One Luxe Spot
I confess I've let the most recent issues of Vogue sweat on my coffee tables in their plastic wrappers, so I have no clue: Is fur, faux or otherwise, in or out this year? And how about animal skins -- cow, alligator, zebra, leopard? I mean, these are serious questions. Since it's the season to travel up to New York and visit shivering relatives, I can't look like a rube by showing up in worsted wool when everyone else is wearing rabbit collars and carrying pony-skin handbags, now can I?
To get the definitive answer without plowing through those mammoth fashion magazines, I took myself to the Leopard Lounge and Restaurant in the Chesterfield Hotel, a 1926 historic landmark in Palm Beach. And found: Yup, leopard is surely in, as evidenced by the leopard-print carpets, the leopard-upholstered chairs, the leopard-covered menus, even the leopard-spotted paper-towel dispensers in the lavatories of this restaurant, which is commonly known as the Leopard Room. If leopard, leopard everywhere weren't enough, the patrons who crowd the supper club every night of the week do their part by actually wearing it -- I spotted (no pun intended, of course) three different ladies wearing leopard-print apparel. In fact two outfits were so similar I thought for sure a catfight was in the making, but unfortunately everybody behaved.
Within reason, that is. The Leopard Lounge is a definitive nightlife joint for a range of Palm Beach socialites, from the just-dating to the dowager set. But unlike at the sex clubs of Broward County and the X clubs of Miami-Dade, alcohol is still the catalyst for a good time here. Bluehairs gather on one side of the horseshoe bar over $6 ultradry gin martinis, the only bargains in the place, while the younger crowd plays with $8 cosmopolitans on the other side. Amazingly enough, just about everyone takes a turn or two on the dance floor next to the bar, where a live trio plays standards and jazz tunes nightly.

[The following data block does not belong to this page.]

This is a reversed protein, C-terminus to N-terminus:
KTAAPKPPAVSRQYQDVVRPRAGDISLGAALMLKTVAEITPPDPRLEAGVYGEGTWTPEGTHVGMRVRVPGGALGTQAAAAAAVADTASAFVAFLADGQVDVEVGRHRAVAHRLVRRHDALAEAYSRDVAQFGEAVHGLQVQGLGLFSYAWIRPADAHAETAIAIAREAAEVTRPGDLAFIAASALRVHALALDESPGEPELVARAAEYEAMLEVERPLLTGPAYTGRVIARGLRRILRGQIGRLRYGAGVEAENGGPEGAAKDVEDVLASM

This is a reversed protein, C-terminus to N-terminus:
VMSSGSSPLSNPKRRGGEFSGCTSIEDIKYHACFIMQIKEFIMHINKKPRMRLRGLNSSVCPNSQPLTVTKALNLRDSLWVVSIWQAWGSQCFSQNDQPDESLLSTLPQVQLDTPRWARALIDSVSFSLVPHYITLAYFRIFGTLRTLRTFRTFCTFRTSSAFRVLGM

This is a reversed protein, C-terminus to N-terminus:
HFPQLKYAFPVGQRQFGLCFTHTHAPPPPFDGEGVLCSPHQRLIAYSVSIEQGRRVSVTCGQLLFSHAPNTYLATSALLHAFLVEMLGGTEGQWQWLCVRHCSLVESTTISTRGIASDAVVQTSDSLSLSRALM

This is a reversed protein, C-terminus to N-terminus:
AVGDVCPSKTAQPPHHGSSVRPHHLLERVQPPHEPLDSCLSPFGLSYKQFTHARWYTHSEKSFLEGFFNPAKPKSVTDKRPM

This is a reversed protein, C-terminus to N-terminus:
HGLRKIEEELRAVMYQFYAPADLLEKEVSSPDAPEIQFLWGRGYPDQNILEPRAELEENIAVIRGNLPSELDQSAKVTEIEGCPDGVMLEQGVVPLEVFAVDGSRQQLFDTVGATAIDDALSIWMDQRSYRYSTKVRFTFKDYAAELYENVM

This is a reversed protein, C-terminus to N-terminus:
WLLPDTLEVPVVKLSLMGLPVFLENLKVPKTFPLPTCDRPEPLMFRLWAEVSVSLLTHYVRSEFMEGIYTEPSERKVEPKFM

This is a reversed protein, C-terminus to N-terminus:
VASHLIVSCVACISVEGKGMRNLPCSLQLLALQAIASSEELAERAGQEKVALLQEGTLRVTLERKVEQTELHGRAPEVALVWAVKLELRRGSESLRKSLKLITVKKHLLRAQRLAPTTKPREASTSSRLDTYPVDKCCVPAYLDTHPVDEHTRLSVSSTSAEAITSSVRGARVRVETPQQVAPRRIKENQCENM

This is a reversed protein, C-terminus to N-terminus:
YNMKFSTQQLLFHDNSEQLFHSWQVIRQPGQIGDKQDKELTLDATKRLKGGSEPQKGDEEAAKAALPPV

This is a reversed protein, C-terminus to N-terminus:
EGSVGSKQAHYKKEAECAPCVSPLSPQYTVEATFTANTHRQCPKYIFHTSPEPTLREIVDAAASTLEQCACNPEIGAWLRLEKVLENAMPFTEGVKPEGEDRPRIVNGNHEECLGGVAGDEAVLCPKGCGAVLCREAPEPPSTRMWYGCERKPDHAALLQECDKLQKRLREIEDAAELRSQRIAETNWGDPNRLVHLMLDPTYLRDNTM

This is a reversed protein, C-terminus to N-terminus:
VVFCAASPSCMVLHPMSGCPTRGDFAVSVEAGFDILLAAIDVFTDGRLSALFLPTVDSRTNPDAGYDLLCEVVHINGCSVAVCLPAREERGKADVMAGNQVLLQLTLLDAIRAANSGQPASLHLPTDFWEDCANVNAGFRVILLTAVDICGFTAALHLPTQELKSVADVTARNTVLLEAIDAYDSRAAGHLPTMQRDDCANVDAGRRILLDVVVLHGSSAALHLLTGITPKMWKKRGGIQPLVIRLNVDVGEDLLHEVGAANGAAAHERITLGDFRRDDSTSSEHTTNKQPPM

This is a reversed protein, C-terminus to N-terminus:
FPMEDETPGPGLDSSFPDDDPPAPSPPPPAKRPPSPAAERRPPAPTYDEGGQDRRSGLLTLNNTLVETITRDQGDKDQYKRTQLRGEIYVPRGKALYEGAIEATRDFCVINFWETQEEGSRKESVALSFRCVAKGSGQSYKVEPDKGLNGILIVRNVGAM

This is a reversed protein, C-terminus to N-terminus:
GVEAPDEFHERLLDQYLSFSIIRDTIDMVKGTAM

But you'd have to be addled by cat scratch fever to plan on eating much at the Leopard Room. This is not due to the fare itself, prepared by executive chef Doug Barg and executive sous chef Chris Bentz, both formerly of the Ritz-Carlton in Manalapan. Execution of the fusion menu, which has no real unifying ethnic trait, ranges from competent to terrific. Nor are the portions small; in fact, the Nicole Miller- designed plates are bigger than the bedside-size tables warrant, and the food fills them to the edges. But to pay for this night on the town, you have to dig deep into your kitty. Even for a Palm Beachite, 40 bucks for a New York strip steak is pricey -- and it was stringy, too, even though it was billed as prime beef.
Some of the fare justifies the expense. For instance, a bison carpaccio appetizer was unusual but mild. Seared with pepper on the edges, the leaves of raw bison meat were arranged with a dab of cherry chutney, a sprinkle of tarragon oil, and a shaving or two of Asiago cheese to give it flavor. The rare pleasure of this dish was certainly worth the $19 price tag. And the sesame-seared ahi starter, coated with black and white sesame seeds, was firm and succulent. The medallions were complemented by seaweed salad and ponzu sauce, and the portion was generous enough to warrant $15.